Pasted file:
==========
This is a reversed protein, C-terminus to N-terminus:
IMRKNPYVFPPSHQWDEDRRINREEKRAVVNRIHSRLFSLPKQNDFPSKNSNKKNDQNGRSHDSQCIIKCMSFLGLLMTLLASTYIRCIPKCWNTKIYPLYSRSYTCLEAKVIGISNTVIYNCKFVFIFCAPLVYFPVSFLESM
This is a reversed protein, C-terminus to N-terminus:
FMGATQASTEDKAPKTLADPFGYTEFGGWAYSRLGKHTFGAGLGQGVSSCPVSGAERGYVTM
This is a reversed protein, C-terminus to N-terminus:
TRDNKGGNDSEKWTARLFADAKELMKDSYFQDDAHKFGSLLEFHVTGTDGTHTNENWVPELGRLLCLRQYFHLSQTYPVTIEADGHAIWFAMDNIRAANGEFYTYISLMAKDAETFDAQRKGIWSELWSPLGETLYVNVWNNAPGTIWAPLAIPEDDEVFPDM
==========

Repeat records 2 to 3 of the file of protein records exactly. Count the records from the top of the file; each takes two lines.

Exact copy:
This is a reversed protein, C-terminus to N-terminus:
FMGATQASTEDKAPKTLADPFGYTEFGGWAYSRLGKHTFGAGLGQGVSSCPVSGAERGYVTM
This is a reversed protein, C-terminus to N-terminus:
TRDNKGGNDSEKWTARLFADAKELMKDSYFQDDAHKFGSLLEFHVTGTDGTHTNENWVPELGRLLCLRQYFHLSQTYPVTIEADGHAIWFAMDNIRAANGEFYTYISLMAKDAETFDAQRKGIWSELWSPLGETLYVNVWNNAPGTIWAPLAIPEDDEVFPDM